Our Council’s failure to take comprehensive measures has resulted in a situation where the current escalation of the conflict in Palestine has metastasised throughout the region. Once again, this is happening with the pernicious involvement of the United States and its allies, whose military presence in the Middle East, as in other parts of the Eurasian continent, is creating new and unacceptable risks to international security. We strongly condemn the completely unjustified aggression against Yemen, which was launched without the UN Security Council’s sanction and with Washington and London playing a leading role. The actions carried out by the Anglo-Saxons pose a direct threat to international peace and undermine the world order based on the supremacy of universal international law and the central role of the United Nations, not on the “rules” of their own making. We also condemn the Israeli bombing attacks on Syria, including strikes deliberately targeting organisations that are legally present in the country at the invitation of its legitimate government. Political assassinations must be stopped. An explosive situation exists on the border between Lebanon and Israel.
It is clear that the unilateral use of force can only further aggravate the already difficult state of affairs in the Middle East. This situation has taken shape over time and reflects many years of history. The reference is to the numerous invasions of independent states carried out by the Americans and their satellites, invasions that have led to hundreds of thousands of [civilian] casualties in Iraq, the collapse of statehood in Libya, a war in Syria, massive refugee flows, and an unprecedented surge of international terrorism, including on the African continent.
Terrorist acts in any form are unacceptable to Russia. We have strongly condemned the attacks on civilians in Israel on October 7, 2023. Unlike some of our Western colleagues, who apply double standards, we do not divide extremists into “bad guys” and “good guys” or “friends” and “foes.” We demand the release of all Gaza detainees, regardless of their ethnicity and origin.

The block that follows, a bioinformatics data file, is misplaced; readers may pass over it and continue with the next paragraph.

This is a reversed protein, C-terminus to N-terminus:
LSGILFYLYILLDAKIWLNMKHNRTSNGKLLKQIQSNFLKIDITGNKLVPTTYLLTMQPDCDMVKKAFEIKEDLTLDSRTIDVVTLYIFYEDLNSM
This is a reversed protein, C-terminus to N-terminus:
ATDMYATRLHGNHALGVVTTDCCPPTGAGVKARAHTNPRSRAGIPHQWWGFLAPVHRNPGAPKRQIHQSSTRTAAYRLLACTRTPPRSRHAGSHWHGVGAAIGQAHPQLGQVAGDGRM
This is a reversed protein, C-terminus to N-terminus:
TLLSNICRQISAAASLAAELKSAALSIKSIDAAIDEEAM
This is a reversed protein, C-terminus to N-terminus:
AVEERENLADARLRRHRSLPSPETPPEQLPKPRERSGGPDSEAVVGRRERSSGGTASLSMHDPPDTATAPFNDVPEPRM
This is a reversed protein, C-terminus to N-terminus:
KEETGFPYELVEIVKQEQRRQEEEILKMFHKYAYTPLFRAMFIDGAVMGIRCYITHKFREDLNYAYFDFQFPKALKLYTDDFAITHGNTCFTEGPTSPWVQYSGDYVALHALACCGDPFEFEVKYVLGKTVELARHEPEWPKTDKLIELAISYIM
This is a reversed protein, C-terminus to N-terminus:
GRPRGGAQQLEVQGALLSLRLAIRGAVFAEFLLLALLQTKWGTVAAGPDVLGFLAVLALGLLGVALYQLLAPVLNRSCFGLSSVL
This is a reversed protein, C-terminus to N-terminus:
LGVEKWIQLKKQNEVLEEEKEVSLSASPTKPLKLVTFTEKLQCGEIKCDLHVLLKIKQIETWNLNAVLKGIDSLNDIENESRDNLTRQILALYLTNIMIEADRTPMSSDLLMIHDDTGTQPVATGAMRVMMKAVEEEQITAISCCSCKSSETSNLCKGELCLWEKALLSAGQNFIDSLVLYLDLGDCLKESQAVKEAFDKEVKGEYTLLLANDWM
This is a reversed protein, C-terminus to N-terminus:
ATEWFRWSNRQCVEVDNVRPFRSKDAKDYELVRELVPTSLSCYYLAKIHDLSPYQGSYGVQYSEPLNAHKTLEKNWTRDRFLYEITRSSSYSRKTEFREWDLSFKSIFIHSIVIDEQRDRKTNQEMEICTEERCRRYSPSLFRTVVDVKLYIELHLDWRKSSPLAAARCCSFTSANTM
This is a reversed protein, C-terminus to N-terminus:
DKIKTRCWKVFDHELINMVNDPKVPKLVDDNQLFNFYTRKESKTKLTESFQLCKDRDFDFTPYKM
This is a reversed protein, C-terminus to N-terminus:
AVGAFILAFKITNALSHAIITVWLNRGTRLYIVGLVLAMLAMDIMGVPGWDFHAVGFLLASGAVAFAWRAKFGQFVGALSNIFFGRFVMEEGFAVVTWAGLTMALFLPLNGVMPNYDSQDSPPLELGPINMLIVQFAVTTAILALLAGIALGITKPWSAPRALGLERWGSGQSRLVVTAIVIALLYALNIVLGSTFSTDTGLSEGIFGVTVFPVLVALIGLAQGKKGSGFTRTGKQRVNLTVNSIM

More and more often these days, we hear calls, above all from Western representatives, for us to shift our focus away from the present time and onto “the day after” the Palestinian-Israeli conflict, as if escalation in Gaza has stopped and the situation there no longer calls for the Security Council’s attention. It is an example of crafty logic on the part of Western delegations. By blocking the much-needed efforts of the council to bring about a ceasefire, the United States and its allies would like to close this embarrassing page, which is making them accomplices in the slaughter of civilians in Gaza.
I would like to emphasise that the UN Security Council must continue to implement its mandate and call for a ceasefire. Otherwise, there is no guarantee that the hostilities there will not flare up again. In the absence of this guarantee or unconditional implementation of the UN decisions on the establishment of a Palestinian state, all the deliberations about “the day after” are untimely and meaningless. The potential donors who could invest in the future restoration of Gaza are fully aware of this.
The following factors must be of paramount importance when we reach the stage of discussing the parameters of “the day after.”
First, the consolidated will of the Palestinian people themselves. The Palestinians, who not had any chance of statehood in the past decades, deserve to see this matter finally settled. The first and most important condition for this is the unity of the Palestinian nation itself. We believe that our Palestinian brothers and sisters will display strategic wisdom and abandon the time-serving considerations and infighting, which are hindering national development. They themselves must decide what their future will be like, who will rule them and how they will do it. I believe our Western colleagues describe this as democracy. The enforcement of external decisions and “social engineering” solutions, which our Western colleagues like so much, are absolutely unacceptable in this case.
It is equally important to ensure that all external players are united in their positions, guided not by their political interests and plans in the region, trying to spread them through various Palestinian groups, but by the imperative necessity of finding a solution to that age-long conflict as soon as possible. Russia has submitted its proposals on ways to attain this goal. They can become a major element in a new effective mediation mechanism which will be trusted by both Palestinians and Israelis. We will continue working towards this.